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5 Tips For Better Ultrasound Images

One of the biggest failures when utilizing an ultrasound (US) device is not making adjustments. We typically turn the ultrasound device on, select a preset like cardiac, and then begin scanning and never make an adjustment.  Only to get frustrated by not obtaining a great view and then move onto another exam elsewhere.

These next five tips will potentially help you achieve better images and improve confidence in your ultrasound skills. In our online and in-person courses, we incorporate these small tips along with many others to build upon the foundations of being a better clinician when utilizing ultrasound.

#1 Focus on Depth, Axis, and Gain

Depth needs to be your best friend and in most cases can mean the difference between an interpretable image or just plain garbage. For example, when performing a cardiac ultrasound exam most presets never start at a depth of 24 cm and are usually around the 16-18 cm range depending on the manufacturer.

When utilizing the subxiphoid view on the average adult, you will typically only see the right side of the heart when you are not deep enough. Increase your starting depth to 24 cm to get the most bang for your buck and then decrease your depth as needed.

After depth has been optimized (vertical axis), center up the image by focusing on the horizontal axis. The goal is to have the area you are scanning take up approximately 75-80% of the total image.

For example, the image shown to the right is a RUQ view. Axis has been optimized to be able to see all of the appropriate structures including the diaphragm, liver, kidney, Morison’s pouch, and some areas above the diaphragm.

If the axis was not optimized, more probe movement would have to take place in order to visualize the structures and not meet the goal of 75-80%.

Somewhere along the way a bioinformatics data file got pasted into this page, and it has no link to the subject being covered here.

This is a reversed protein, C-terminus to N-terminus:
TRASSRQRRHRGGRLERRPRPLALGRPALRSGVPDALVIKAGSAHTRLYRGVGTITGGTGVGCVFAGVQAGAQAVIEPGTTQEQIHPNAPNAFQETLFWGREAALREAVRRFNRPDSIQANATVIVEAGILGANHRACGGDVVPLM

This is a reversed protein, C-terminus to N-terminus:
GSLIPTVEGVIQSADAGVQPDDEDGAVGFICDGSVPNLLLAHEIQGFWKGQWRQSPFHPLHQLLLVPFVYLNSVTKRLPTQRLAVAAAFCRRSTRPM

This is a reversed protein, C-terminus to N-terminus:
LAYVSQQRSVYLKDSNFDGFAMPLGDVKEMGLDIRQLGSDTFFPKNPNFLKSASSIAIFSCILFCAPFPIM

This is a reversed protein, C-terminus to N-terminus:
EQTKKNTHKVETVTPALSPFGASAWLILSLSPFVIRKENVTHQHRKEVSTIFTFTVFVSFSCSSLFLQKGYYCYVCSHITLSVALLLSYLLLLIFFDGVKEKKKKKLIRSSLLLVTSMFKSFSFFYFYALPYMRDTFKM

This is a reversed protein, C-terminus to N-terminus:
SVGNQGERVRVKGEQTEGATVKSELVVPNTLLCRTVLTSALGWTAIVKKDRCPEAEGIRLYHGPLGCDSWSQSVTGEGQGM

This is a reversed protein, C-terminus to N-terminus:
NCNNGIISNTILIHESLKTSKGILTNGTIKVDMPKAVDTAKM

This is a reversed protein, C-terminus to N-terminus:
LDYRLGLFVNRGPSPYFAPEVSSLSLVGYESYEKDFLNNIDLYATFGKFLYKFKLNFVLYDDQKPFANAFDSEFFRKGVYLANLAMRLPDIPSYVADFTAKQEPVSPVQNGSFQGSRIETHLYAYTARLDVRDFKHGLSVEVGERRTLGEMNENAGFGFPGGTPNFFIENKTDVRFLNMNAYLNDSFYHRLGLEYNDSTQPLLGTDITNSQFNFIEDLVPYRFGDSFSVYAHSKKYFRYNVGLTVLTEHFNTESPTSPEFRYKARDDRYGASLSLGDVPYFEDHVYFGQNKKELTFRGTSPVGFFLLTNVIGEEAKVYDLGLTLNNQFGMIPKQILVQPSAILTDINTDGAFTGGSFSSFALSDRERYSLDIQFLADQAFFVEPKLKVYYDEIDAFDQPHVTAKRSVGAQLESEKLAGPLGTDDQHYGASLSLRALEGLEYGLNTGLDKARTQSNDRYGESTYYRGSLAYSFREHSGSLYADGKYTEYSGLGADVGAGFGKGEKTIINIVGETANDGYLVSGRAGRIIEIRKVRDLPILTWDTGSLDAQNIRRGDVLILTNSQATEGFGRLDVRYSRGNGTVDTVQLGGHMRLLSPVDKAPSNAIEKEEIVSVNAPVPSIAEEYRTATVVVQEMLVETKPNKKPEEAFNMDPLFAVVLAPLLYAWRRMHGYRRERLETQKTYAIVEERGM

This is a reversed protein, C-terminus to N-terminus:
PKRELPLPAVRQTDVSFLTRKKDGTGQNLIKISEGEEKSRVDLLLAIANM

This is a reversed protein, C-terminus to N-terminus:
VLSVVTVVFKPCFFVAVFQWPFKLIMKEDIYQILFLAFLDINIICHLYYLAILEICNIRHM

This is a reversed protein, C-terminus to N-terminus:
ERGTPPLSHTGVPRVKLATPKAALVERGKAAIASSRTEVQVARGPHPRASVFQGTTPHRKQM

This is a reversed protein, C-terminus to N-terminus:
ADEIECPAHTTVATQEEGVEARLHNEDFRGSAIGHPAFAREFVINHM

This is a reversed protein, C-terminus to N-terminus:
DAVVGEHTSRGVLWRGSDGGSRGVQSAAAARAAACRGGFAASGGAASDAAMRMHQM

Gain allows you to adjust the brightness of the image and is often overlooked. Unlike depth or axis, gain does not always need to be adjusted, but it can help improve your ability to identify structures in an area that is too bright or too dark. Most ultrasound software has an optimized preset gain level, but again it was built on the average person so some fine-tuning may be necessary. 

#2 Use Plenty of Gel

Ultrasound gel creates a conductive pathway or bridge for ultrasound waves, which have a difficult time traveling through air. Anytime there is a gap in the bond between the probe lens and tissue, which becomes interrupted by air, the image clarity will be poor.

The first thing to do with poor image quality is to think “is this a gel problem”. The good thing is, it’s an easy fix. Just add more gel and make sure there is good contact between the probe lens and the tissue!

#3 Relax the Abdominal Muscles

Two of the most common ultrasound exams performed by prehospital providers in assessing the inferior vena cava (IVC) for preload status and assessing the heart utilizing the subxiphoid view. Oftentimes when the patient is lying supine with their legs outstretched, the abdominal muscles are not relaxed. This can make it difficult to utilize the scooping method and get underneath the subxiphoid process with the ultrasound probe.

If able, have the patient bend their knees while keeping the feet flat on the ground, will often relax the muscles and allow for a better image.

#4 Index Your Pinkie

If you have not found out yet, that ultrasound gel is slick, you will. When scanning a patient and hyper-focusing on the ultrasound screen we can find ourselves wandering with the probe, especially in an ambulance or aircraft, and not even know it.

A simple way to overcome the probe wander is to simply index your pinkie on the patient. Your pinkie will act as an anchor and not allow for the probe to wander. Give it a try, I think you’ll like the technique.

#5 Ask For Help

Don’t be afraid to ask for help. Using a portable ultrasound at times can be cumbersome. Trying to manipulate the probe, hold the tablet, making sure you are in the correct place, and making adjustments on the tablet at the same time can be difficult.

Utilize your partner, medical personnel, or bystander on a scene, staff at a facility, or even the pilot to hold the tablet for you. Seems like a no-brainer, but I see it all the time when someone tries to do it all by themselves and gets frustrated. Just try it, this one makes a huge difference.


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